Monetary Policy 2017: Loans may get cheaper as RBI brings down repo rate to 7-year-low of 6 pcThe cut in the key lending rate comes on the back of the sharp dip in retail inflation over the past few months. The revised repo rate at 6 per cent is the lowest in six-and-a-half years since November 2010
The Reserve Bank of India (RBI) on Wednesday announced a cut in the repo rate by 25 basis points, bringing it down to 6 per cent from the previous 6.25 per cent. The decision was taken by the six-member Monetary Policy Committee (MPC) headed by RBI Governor Urjit Patel which held a two-day meet to deliberate on the bank's stance on key policy rates.
According to the Reserve Bank of India's third bi-monthly monetary policy review of 2017-18, the repurchase rate, or the short-term lending rate for commercial banks on loans taken from it, stands lowered to 6 per cent from 6.25 per cent.
Subsequently, the reverse repurchase rate, or the short-term borrowing rate, has been adjusted to 5.75 per cent from 6 per cent.
The cut in the key lending rate comes on the back of the sharp dip in retail inflation over the past few months. The revised repo rate at 6 per cent is the lowest in six-and-a-half years since November 2010.
The apex bank in a statement said the decision of the MPC is consistent with a neutral stance of monetary policy in consonance with the objective of achieving the medium-term target for consumer price index (CPI) inflation of 4 per cent within a band of plus or minus 2 per cent, while supporting growth.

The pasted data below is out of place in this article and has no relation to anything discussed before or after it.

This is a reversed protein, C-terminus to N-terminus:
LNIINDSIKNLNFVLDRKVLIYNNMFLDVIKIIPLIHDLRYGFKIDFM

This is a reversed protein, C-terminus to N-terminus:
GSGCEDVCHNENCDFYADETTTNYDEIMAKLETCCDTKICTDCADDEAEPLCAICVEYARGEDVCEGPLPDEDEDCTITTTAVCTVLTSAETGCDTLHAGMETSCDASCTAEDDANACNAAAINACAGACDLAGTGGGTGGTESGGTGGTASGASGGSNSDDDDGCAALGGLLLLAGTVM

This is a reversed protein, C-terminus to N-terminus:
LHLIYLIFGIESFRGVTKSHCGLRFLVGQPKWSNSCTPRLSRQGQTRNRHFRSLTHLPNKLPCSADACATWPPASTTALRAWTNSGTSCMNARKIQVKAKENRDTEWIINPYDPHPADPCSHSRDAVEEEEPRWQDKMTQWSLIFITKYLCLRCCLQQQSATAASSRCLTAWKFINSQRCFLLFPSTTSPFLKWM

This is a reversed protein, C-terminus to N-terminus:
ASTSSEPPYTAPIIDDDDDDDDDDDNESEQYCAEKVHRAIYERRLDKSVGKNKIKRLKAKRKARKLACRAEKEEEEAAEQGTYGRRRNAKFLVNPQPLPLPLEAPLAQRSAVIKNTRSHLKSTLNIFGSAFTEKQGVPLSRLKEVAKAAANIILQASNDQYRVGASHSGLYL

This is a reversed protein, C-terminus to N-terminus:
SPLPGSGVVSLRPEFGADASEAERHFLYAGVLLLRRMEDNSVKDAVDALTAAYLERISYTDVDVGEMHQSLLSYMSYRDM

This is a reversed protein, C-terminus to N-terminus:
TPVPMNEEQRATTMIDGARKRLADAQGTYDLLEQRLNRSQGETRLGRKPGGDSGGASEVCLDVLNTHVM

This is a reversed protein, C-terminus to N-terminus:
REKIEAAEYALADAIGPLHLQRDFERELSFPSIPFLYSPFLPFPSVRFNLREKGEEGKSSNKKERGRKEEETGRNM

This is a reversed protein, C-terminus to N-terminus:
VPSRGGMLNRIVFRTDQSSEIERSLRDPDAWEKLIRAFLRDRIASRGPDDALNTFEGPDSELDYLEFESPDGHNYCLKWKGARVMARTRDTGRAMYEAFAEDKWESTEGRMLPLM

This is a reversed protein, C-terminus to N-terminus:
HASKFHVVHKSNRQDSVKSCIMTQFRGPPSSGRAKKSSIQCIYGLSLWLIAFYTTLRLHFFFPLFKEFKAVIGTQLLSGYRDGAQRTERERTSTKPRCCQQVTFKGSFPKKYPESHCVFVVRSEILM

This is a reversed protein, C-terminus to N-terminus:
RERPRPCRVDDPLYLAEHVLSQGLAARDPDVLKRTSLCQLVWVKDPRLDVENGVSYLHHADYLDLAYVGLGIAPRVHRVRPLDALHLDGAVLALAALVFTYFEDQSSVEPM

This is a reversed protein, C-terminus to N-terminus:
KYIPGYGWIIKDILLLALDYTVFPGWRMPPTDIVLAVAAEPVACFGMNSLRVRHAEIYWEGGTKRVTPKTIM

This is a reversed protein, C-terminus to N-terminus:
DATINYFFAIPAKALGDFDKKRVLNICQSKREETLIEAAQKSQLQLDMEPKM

The panel, in its previous bi-monthly review in June, had retained the repo rate at 6.25 per cent for the fourth straight time citing risk to inflation.
In the last MPC, Patel had argued in favour of "premature policy action" and waiting for more inflation data.
"Incoming data is expected to provide greater clarity on the durability of recent food and non-food disinflation," he had opined.
In a significant move, country's largest lender and market leader SBI had yesterday reduced interest rate on savings bank deposits by 50 basis points, a development which is seen as one in anticipation of a change in the interest rate regime.